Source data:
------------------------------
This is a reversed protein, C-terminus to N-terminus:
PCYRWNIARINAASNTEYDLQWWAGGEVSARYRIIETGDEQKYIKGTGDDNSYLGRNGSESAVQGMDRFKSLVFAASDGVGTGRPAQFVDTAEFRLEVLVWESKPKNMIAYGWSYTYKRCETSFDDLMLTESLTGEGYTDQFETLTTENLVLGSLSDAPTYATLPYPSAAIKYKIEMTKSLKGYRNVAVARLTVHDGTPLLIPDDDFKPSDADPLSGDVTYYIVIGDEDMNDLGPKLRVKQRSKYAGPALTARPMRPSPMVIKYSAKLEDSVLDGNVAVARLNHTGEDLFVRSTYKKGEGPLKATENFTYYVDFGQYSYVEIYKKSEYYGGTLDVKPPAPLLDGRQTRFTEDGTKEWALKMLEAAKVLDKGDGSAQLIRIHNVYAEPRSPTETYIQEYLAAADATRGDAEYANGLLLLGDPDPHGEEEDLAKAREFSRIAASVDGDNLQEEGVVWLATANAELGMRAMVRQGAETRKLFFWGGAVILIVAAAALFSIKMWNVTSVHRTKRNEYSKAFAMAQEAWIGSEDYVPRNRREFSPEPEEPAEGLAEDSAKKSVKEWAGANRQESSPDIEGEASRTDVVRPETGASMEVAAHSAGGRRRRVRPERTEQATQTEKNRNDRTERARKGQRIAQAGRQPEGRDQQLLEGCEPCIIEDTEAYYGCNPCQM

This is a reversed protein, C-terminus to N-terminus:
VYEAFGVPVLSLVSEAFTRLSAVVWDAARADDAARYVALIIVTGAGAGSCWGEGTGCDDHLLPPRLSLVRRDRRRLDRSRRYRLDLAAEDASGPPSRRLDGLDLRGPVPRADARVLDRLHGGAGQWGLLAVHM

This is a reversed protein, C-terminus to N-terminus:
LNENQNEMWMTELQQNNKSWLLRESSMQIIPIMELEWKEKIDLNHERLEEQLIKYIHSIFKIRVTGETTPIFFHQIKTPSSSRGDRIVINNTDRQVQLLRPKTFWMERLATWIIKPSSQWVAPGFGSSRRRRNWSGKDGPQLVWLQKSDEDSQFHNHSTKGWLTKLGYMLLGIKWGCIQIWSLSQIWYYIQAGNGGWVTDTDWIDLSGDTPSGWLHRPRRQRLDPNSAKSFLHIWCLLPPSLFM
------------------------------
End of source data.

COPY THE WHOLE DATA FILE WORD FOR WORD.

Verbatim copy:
This is a reversed protein, C-terminus to N-terminus:
PCYRWNIARINAASNTEYDLQWWAGGEVSARYRIIETGDEQKYIKGTGDDNSYLGRNGSESAVQGMDRFKSLVFAASDGVGTGRPAQFVDTAEFRLEVLVWESKPKNMIAYGWSYTYKRCETSFDDLMLTESLTGEGYTDQFETLTTENLVLGSLSDAPTYATLPYPSAAIKYKIEMTKSLKGYRNVAVARLTVHDGTPLLIPDDDFKPSDADPLSGDVTYYIVIGDEDMNDLGPKLRVKQRSKYAGPALTARPMRPSPMVIKYSAKLEDSVLDGNVAVARLNHTGEDLFVRSTYKKGEGPLKATENFTYYVDFGQYSYVEIYKKSEYYGGTLDVKPPAPLLDGRQTRFTEDGTKEWALKMLEAAKVLDKGDGSAQLIRIHNVYAEPRSPTETYIQEYLAAADATRGDAEYANGLLLLGDPDPHGEEEDLAKAREFSRIAASVDGDNLQEEGVVWLATANAELGMRAMVRQGAETRKLFFWGGAVILIVAAAALFSIKMWNVTSVHRTKRNEYSKAFAMAQEAWIGSEDYVPRNRREFSPEPEEPAEGLAEDSAKKSVKEWAGANRQESSPDIEGEASRTDVVRPETGASMEVAAHSAGGRRRRVRPERTEQATQTEKNRNDRTERARKGQRIAQAGRQPEGRDQQLLEGCEPCIIEDTEAYYGCNPCQM

This is a reversed protein, C-terminus to N-terminus:
VYEAFGVPVLSLVSEAFTRLSAVVWDAARADDAARYVALIIVTGAGAGSCWGEGTGCDDHLLPPRLSLVRRDRRRLDRSRRYRLDLAAEDASGPPSRRLDGLDLRGPVPRADARVLDRLHGGAGQWGLLAVHM

This is a reversed protein, C-terminus to N-terminus:
LNENQNEMWMTELQQNNKSWLLRESSMQIIPIMELEWKEKIDLNHERLEEQLIKYIHSIFKIRVTGETTPIFFHQIKTPSSSRGDRIVINNTDRQVQLLRPKTFWMERLATWIIKPSSQWVAPGFGSSRRRRNWSGKDGPQLVWLQKSDEDSQFHNHSTKGWLTKLGYMLLGIKWGCIQIWSLSQIWYYIQAGNGGWVTDTDWIDLSGDTPSGWLHRPRRQRLDPNSAKSFLHIWCLLPPSLFM